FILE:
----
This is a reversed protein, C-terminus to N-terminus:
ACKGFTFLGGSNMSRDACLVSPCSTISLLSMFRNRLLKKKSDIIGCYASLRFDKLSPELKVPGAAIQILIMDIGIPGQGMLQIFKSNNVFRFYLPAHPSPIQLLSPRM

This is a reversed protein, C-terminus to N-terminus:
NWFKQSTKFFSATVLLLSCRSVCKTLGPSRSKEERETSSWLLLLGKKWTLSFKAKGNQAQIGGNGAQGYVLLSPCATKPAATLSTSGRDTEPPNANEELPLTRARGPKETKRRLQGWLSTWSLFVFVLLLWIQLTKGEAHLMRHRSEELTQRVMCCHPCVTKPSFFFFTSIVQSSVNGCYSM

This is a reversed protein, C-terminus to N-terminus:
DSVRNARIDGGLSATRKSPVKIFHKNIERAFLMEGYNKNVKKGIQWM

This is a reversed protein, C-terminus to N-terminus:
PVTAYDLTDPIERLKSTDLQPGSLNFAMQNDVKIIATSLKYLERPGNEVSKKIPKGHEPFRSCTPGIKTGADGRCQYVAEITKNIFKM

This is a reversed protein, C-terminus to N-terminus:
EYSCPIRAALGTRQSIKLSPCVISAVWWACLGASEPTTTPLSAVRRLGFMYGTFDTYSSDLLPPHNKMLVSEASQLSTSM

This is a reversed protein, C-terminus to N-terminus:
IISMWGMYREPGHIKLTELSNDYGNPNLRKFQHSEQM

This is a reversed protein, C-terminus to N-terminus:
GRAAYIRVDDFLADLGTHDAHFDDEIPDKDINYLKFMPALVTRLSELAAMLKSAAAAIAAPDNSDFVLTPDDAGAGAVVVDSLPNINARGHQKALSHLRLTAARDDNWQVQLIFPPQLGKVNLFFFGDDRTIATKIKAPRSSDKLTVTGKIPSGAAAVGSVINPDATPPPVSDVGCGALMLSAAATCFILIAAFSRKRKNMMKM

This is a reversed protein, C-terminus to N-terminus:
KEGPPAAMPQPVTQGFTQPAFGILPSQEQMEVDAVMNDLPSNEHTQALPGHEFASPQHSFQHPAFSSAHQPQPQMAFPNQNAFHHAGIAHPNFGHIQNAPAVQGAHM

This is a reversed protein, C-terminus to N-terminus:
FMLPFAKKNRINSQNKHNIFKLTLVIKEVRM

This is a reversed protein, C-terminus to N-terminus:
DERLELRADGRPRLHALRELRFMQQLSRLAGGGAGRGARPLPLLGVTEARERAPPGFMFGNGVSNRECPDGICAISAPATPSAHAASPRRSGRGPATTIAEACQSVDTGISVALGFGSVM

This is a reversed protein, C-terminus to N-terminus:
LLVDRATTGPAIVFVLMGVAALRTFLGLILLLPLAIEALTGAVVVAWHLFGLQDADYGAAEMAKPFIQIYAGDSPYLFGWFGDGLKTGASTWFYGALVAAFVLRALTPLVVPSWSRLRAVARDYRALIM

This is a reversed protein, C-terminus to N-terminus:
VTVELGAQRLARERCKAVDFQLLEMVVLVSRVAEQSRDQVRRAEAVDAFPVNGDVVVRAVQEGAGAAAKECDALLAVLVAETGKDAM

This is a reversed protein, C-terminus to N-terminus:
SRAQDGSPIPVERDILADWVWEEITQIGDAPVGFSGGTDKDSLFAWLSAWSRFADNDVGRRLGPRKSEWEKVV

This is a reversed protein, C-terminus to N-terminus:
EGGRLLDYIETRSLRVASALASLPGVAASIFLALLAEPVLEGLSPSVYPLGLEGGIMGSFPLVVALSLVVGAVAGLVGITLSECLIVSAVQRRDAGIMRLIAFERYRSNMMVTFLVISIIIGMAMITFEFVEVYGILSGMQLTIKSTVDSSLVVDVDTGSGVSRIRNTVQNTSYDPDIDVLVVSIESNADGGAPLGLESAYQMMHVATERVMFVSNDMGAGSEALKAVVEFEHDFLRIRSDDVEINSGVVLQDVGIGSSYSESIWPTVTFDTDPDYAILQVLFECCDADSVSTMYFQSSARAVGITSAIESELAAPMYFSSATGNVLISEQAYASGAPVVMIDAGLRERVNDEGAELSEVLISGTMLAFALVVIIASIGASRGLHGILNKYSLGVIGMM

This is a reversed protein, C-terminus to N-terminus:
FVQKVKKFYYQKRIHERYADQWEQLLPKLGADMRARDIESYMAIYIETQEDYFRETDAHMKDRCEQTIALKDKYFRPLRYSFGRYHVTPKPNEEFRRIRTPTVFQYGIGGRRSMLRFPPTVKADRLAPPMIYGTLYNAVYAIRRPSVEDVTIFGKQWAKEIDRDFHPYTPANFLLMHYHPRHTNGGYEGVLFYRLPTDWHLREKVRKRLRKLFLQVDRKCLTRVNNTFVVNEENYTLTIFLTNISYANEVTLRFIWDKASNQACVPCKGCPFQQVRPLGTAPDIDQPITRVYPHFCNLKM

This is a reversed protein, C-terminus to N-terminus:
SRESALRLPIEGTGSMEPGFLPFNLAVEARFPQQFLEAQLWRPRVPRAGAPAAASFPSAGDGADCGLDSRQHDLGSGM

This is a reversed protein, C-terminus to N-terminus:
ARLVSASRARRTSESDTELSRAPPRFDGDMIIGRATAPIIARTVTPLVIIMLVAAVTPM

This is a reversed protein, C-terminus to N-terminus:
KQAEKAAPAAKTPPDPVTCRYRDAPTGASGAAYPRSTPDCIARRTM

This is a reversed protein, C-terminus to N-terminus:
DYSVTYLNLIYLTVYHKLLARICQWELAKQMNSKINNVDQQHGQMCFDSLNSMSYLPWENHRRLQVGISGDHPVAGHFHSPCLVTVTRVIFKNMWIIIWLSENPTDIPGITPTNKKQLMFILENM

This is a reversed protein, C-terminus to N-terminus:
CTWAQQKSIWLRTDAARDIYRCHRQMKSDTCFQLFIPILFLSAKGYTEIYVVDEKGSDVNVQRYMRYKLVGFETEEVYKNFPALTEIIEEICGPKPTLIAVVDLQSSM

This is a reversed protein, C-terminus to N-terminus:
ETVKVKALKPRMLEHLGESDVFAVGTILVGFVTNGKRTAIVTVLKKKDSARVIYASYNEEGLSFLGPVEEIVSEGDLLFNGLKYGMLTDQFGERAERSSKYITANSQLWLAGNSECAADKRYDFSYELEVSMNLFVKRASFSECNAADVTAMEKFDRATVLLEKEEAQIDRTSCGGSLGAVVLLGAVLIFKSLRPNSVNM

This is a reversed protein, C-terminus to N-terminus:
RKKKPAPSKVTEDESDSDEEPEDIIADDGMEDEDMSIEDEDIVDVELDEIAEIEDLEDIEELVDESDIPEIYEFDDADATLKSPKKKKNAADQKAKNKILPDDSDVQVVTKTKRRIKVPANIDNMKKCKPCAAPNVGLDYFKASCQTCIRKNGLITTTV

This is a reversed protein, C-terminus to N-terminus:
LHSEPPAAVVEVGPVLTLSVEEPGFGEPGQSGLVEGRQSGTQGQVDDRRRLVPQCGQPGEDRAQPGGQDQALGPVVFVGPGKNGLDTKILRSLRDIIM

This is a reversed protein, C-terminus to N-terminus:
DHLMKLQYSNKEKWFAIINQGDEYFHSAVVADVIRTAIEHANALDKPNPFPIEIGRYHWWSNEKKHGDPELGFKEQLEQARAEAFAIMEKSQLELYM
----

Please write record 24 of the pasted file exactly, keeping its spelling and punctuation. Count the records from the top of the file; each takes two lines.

This is a reversed protein, C-terminus to N-terminus:
DHLMKLQYSNKEKWFAIINQGDEYFHSAVVADVIRTAIEHANALDKPNPFPIEIGRYHWWSNEKKHGDPELGFKEQLEQARAEAFAIMEKSQLELYM